Can a football stadium kickstart a local economy?

Gareth Bacon - conservativeHow can a football stadium act as a catalyst for regeneration in an area? How do football clubs perform off the pitch in terms of improving the lives of their local community? Can stadium-led regeneration create jobs for local people and support local businesses?

Here at the London Assembly the regeneration committee is reviewing how the building of football stadiums can create a new dynamism within a local area. Little research has been done on this theme to date, so we aim to gather together best practice, along with lessons learnt from previous schemes, to produce a blueprint for successful stadium-led regeneration.

We want to look beyond the immaculate pitches and explore exactly how a new or refurbished stadium can change the lives of local residents and business owners. A football stadium can bring real life and vibrancy to an area, not only on match days when the area is full of supporters, but every day in terms of improvements to public space, increased employment opportunities for local people, better transport infrastructure, community services and more housing.

On the flipside, we know these schemes can also cause problems for local people – noise levels, litter, antisocial behaviour, traffic, overcrowding and the impact on businesses all need to be considered carefully.

Our regeneration committee has visited a number of stadiums and heard some really innovative examples of success in this field, in terms of infrastructure, community outreach and support.

Manchester City FC’s regeneration of east Manchester sets an unparalleled example, with almost £200m spent on new infrastructure in the last 18 months alone. The impact on the local area is extremely positive, with plans underway to build a new training ground and academy complex opposite the Etihad ground.

Football clubs should have strong community links to improve the lives and futures of those nearby and there must be mechanisms through which local voices can be heard. Brentford FC’s Community Sports Trust is recognised as a model of good practice. Its social inclusion team delivers a range of projects for disengaged young people in Ealing, Hounslow and Richmond, such as Street Sports and the Premier League’s nationally-run Kicks project.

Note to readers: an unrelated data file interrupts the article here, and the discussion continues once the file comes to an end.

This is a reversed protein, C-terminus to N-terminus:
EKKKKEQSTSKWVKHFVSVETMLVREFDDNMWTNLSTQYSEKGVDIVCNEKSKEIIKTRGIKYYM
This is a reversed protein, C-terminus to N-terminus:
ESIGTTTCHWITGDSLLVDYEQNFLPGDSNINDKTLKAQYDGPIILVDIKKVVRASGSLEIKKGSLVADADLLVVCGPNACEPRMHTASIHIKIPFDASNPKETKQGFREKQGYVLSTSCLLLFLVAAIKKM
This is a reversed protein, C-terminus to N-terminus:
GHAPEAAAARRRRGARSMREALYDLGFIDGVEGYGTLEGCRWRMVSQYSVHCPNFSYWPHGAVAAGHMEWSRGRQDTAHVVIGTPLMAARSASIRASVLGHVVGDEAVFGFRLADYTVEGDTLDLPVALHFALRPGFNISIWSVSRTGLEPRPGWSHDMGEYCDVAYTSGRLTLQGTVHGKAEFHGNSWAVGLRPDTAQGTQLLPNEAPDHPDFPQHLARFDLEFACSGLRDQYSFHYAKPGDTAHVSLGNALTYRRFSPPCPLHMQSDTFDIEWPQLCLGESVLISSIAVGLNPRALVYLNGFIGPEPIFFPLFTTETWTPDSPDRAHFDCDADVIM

In terms of non-league grounds, Champion Hill in East Dulwich serves a number of clubs – Dulwich Hamlet FC, Fisher FC and Millwall Lionesses LFC, and the ground is seen as a great community asset in the borough of Southwark. Supporters’ trusts, like Dulwich Hamlet Supporters Trust, are independent and democratic organisations that aim to secure a sustainable future for their club by giving supporters a collective voice. Small football clubs face a number of issues, despite increasing crowds, but ensuring a secure home ground is absolutely vital.

Stadium-led regeneration is a complex but enthralling issue. As the sums of money being poured into clubs become ever more mind-boggling, we are keen to ensure that they knit into the local community supporting their growth and aspirations, as well as the ambitions of club owners. We want to hear even more examples of how it has worked and not worked so well. What was especially innovative about a given scheme? What promises were made and what was delivered? What lessons can be passed on to other schemes? What advice would you give to other football clubs, developers and local councils embarking on ambitious schemes for their areas? We want to know exactly how partnerships work and try to measure the impact of stadium regeneration.

We want to hear directly from the local people who live or work near stadiums. We have set up a short survey to capture your views, so please tell us what it is like. What impact has a new or refurbished stadium had, or will have in the area? Has your home gone up in value? Are the transport links better? Has business improved? The survey is now live and all the responses we receive will feed into this investigation. We will then produce a report making recommendations to the mayor of London and other bodies responsible for this important form of regeneration.


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Steven Boxall
Steven Boxall
9 years ago

I know we can’t draw direct lessons from the USA and apply them unthinkingly to the UK, but there are lots of examples of this sort of ‘regeneration’ in the USA which promise a lot whilst recieving huge public subsidies yet which fail to deliver on the promises, with any benefits going mostly to those who already have the most. I do hope we in the UK are not being conned into repeating the same mistakes.

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